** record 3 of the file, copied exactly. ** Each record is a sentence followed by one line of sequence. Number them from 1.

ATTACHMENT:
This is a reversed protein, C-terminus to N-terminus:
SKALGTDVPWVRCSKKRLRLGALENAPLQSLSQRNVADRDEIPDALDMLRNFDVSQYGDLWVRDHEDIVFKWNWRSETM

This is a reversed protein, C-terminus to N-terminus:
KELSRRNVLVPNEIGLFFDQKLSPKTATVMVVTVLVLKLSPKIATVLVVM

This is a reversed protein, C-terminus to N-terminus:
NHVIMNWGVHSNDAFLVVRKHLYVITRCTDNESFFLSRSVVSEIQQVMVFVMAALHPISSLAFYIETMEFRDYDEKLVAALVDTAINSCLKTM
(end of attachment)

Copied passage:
This is a reversed protein, C-terminus to N-terminus:
NHVIMNWGVHSNDAFLVVRKHLYVITRCTDNESFFLSRSVVSEIQQVMVFVMAALHPISSLAFYIETMEFRDYDEKLVAALVDTAINSCLKTM